Gregory's love and intimate knowledge of these cars came from his father's very own '65 396 Sting Ray (featured in Corvette Fever in September 2005). The red with black interior L78 would be the benchmark in performance for young Gregory before he ever heard about the mysterious white Corvette in a neighboring barn 27 years later. When a friend mentioned the location of the white car, Gregory had to investigate the rumor immediately. What he found was an all-original L78 396 big-block Sting Ray, unmolested, unaltered, and for sale. It took nearly every imaginable penny that Gregory could scrounge, but he came away the owner of an almost untouched Vette. Astoundingly, he was able to twist the key in the ignition and listen to the coupe fire right up. He drove his newly purchased turnkey big-block straight home. Further homework would uncover that his new acquisition was, in fact, the real McCoy. The Corvette sported everything that it came from the factory with: engine, cylinder heads, carburetor, ignition system, transmission, and independent rear suspension. With such a complete piece of American nostalgia sitting in front of his house, Gregory knew exactly what to do.
Teaming up with his brother, Chuck, Gregory sought to "restore the car, but on a real budget." Father Jay guided his sons in the rebuilding of the Vette by using his gorgeous convertible Sting Ray as a template. Gregory and Chuck tooled on the car as much as their schedules would allow, running back and forth between wrenching on the Corvette and consulting with several restoration guides, judging manuals, and vehicle documentation. The powertrain was pulled, and Gregory was put to work detailing the engine compartment. Chuck, utilizing his mechanical skills, began work on the engine and transmission. The two opted for a chassis-on restoration, as the usual chassis-off would require the use of a rotisserie and render the Corvette undrivable for quite some time. Gregory sanded, primed, and painted the framerails, undercarriage, and suspension components that didn't need to be pulled off. Chuck replaced the A-arm bushings, front springs, and rebuilt the factory disc brakes. The carburetor was rebuilt as well, while a new clutch was slipped in between the flywheel and gearbox. With enough resources to build the car correctly, the two rebuilt the Corvette using all correct paint, parts, hoses, belts, clamps, and other hardware.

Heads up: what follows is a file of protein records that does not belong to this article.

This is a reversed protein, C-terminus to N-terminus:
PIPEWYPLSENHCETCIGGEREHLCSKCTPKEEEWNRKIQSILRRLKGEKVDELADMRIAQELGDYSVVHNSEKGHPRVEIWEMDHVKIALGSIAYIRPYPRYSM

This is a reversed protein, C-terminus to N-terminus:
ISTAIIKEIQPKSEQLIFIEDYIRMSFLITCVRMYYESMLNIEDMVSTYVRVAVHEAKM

A thorough cleaning and a couple coats of wax on the weathered original paint made it luster a bit more, but not enough to bring home any trophies. The body is still slightly ripped, the paint is showing its age, and the fiberglass could use some attention with a couple sheets of sandpaper. Gregory admits it's still a little "rough around the edges," but he wasn't looking to win awards, he just wanted to get some attention. with the baritone note reverberating out of the side pipes from the high lope camshaft, plenty of attention is nearly guaranteed.
Once reassembled, the Sting Ray was ready to run. Gregory attended some Corvette shows last summer and reveled in the experience of being the only father and son duo with matching 396/425-horse L78s. With the biggest portion of his first restoration completed, Gregory is just getting to enjoy the fruits of his labor. He says, "General Motors built this car for one purpose-to go fast. With the new Pirelli P4000 tires and a tank full of 110 octane race fuel, the car came back to life. With all 396 ci pushing out 425 ponies and a 4.11 posi rearend, the car is faster than a bolt of lightning."
Sure, there's a world more work to be done, but like any good driving project, it's happily never finished.